"Nightmare Nanny" slams ex-employers, calls them "con artists"

Diane Stretton

CBS Los Angeles

UPLAND, Calif. - A 64-year-old live-in nanny who has come under fire for allegedly refusing to work or leave a California family's home told CBS Los Angeles' radio affiliate that she was forced to work 24/7 under unfair conditions and that the couple that employed her are "con artists."

"They were the ones that were trying to exploit me, as if I was some poor migrant worker from a foreign county that they could just exploit and work 24/7," Diane Stretton told the station on Monday.

"I certainly wouldn't have taken [the job] if I had known what they really had in mind," she added.

Michelle Bracamonte, 31, and her husband hired Stretton off of Craigslist in March as a live-in nanny to care for their three children, Bracamonte said.

But, the mother said, shortly after she was hired, Stretton became a burden: She left her bedroom only for meals and later claimed she was suffering from chronic obstructive pulmonary disease.

"She complained about me leaving her with the kids too long. I tried to be patient with her," Bracamonte said. "She just stopped working altogether."

The couple said they fired the nanny on June 6 after she stopped working, but Stretton asserted her rights as a tenant and she hasn't left. She has threatened to sue the couple for elder abuse, Bracamonte said.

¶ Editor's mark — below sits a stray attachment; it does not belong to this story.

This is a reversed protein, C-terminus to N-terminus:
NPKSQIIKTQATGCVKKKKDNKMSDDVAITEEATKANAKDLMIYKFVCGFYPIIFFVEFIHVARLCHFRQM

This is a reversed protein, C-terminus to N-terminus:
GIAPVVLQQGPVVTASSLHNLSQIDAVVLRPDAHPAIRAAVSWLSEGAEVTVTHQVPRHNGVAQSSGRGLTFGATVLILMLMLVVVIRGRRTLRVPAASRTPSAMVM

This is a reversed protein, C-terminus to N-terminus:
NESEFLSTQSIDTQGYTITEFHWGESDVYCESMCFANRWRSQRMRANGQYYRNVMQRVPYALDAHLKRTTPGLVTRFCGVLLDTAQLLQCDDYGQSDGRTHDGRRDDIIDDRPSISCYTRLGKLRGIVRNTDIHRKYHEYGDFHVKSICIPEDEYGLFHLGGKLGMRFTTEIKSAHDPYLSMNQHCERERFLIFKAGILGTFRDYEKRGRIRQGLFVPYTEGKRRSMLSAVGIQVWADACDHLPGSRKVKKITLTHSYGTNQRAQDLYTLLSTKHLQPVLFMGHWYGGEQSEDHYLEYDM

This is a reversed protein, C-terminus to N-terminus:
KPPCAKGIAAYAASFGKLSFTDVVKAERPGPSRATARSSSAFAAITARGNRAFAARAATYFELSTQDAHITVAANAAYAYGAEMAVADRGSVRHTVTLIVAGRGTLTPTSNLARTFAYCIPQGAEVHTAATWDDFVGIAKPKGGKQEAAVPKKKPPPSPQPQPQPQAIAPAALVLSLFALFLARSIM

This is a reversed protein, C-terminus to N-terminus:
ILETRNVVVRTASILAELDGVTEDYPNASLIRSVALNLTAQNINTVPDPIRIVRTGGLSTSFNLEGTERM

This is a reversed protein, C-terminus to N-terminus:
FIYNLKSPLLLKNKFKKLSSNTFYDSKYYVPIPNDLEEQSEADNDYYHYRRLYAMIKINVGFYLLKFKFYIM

Stretton's name is on the state's list of vexatious litigants, a list of those who generally file frivolous court claims.

But Stretton told a different story to radio station KNX 1070. She said she wasn't fired; she quit.

"I quit two days before they fired me. And I gave 30 days of notice, which we had agreed to. Second of all, on the refusal to work, there's only two days, and this was after I'd been there for 90 straight days without a day off, that I didn't work. And those two days I had the flu so bad I was considering calling an ambulance," Stretton said.

The nanny went on to say that the family made her work 24/7, didn't give her lunch or coffee breaks or holidays off and also did not allow her adequate time to use the laundry room or even go to the bathroom.

In a separate interview with KTLA, Stretton claimed the family tried to feed her dog food.

In response to Stretton's interviews, Marc Cohen, the Bracamonte family's attorney, said, "The family is deeply disturbed and absolutely denies all of those statements. It's absolutely not true."

Stretton, who is currently living in her car, has offered to move out of the home under certain conditions, according to CBS Los Angeles.

She reportedly said she wants a few days to move and the media to be gone. If that happens, Stretton said she'll move out by July 4.

Cohen said notices will be filed this week forcing Stretton to leave by July 7 and if she doesn't, a lawsuit will be filed.